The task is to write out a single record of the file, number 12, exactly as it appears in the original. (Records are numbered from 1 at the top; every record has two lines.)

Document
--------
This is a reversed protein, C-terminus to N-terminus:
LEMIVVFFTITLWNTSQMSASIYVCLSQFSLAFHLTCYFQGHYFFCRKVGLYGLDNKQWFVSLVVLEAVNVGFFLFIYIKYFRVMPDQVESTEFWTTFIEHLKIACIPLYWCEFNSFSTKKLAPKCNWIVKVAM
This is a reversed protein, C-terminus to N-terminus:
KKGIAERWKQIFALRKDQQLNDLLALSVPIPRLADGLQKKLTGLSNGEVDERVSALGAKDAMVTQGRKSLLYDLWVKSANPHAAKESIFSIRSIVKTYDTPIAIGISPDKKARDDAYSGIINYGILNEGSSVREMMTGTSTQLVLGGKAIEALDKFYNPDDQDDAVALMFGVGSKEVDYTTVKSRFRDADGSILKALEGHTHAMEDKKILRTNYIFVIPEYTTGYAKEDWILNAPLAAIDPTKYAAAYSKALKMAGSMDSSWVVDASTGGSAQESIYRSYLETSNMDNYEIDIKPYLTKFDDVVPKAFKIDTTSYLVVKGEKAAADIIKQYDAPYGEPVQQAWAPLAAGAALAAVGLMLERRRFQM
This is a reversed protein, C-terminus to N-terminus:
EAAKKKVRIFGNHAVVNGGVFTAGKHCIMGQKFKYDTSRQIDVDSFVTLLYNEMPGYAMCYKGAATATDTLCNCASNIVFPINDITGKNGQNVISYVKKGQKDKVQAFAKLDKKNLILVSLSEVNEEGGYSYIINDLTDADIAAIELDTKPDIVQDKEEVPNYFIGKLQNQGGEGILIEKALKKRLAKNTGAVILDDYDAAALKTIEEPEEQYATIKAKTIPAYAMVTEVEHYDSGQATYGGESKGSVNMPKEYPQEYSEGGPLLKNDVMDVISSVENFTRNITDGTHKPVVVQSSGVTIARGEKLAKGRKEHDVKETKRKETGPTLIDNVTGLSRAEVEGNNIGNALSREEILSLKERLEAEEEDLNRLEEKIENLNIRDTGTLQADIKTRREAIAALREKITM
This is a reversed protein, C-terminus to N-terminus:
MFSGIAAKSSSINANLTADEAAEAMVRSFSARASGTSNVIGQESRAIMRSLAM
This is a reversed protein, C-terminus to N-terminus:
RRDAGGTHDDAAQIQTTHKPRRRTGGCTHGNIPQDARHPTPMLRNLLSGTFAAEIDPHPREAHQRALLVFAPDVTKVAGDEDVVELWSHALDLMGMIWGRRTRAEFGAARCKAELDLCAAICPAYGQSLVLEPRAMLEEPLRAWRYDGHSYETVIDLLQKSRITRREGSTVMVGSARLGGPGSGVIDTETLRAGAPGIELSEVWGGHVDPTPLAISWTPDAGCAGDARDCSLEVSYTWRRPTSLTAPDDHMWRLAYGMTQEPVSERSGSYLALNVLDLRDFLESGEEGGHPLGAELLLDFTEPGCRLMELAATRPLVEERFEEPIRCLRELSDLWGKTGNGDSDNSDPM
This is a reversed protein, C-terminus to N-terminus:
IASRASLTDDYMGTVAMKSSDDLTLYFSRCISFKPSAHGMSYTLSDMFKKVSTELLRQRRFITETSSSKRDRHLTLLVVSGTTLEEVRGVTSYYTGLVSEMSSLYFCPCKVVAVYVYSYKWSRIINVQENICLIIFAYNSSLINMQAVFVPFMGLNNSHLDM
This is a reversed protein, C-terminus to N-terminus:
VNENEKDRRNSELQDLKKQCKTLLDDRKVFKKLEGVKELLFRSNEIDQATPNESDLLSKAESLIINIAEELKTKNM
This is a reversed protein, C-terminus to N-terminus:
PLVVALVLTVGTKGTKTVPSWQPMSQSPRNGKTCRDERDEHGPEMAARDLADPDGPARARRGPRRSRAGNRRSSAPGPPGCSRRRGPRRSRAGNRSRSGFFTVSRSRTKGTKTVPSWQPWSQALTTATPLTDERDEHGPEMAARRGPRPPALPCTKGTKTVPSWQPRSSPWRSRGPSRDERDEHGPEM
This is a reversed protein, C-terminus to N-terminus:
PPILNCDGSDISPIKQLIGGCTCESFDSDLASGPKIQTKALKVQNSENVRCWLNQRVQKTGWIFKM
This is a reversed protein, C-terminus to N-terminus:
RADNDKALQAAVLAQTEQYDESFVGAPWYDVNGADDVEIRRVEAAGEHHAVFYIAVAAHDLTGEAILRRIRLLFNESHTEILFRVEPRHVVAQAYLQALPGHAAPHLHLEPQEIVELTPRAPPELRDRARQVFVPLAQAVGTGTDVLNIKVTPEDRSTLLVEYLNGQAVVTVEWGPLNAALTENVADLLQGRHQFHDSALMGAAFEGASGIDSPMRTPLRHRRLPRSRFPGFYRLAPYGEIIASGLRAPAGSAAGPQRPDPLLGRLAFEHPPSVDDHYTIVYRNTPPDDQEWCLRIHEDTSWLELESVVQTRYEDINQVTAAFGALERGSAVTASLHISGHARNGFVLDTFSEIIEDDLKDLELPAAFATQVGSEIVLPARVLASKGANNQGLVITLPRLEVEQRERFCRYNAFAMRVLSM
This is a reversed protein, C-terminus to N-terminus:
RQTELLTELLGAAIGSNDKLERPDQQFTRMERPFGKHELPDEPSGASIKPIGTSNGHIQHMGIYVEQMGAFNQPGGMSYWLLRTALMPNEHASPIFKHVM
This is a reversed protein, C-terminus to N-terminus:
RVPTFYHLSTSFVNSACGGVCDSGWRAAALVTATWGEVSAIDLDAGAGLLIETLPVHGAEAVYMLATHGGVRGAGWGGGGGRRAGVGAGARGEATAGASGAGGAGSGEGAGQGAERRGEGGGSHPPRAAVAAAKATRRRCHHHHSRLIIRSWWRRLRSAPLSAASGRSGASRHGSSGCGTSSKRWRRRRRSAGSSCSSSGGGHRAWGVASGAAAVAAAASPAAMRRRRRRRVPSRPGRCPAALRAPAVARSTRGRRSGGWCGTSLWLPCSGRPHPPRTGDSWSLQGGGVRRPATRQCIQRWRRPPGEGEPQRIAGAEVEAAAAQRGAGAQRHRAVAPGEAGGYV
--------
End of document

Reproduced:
This is a reversed protein, C-terminus to N-terminus:
RVPTFYHLSTSFVNSACGGVCDSGWRAAALVTATWGEVSAIDLDAGAGLLIETLPVHGAEAVYMLATHGGVRGAGWGGGGGRRAGVGAGARGEATAGASGAGGAGSGEGAGQGAERRGEGGGSHPPRAAVAAAKATRRRCHHHHSRLIIRSWWRRLRSAPLSAASGRSGASRHGSSGCGTSSKRWRRRRRSAGSSCSSSGGGHRAWGVASGAAAVAAAASPAAMRRRRRRRVPSRPGRCPAALRAPAVARSTRGRRSGGWCGTSLWLPCSGRPHPPRTGDSWSLQGGGVRRPATRQCIQRWRRPPGEGEPQRIAGAEVEAAAAQRGAGAQRHRAVAPGEAGGYV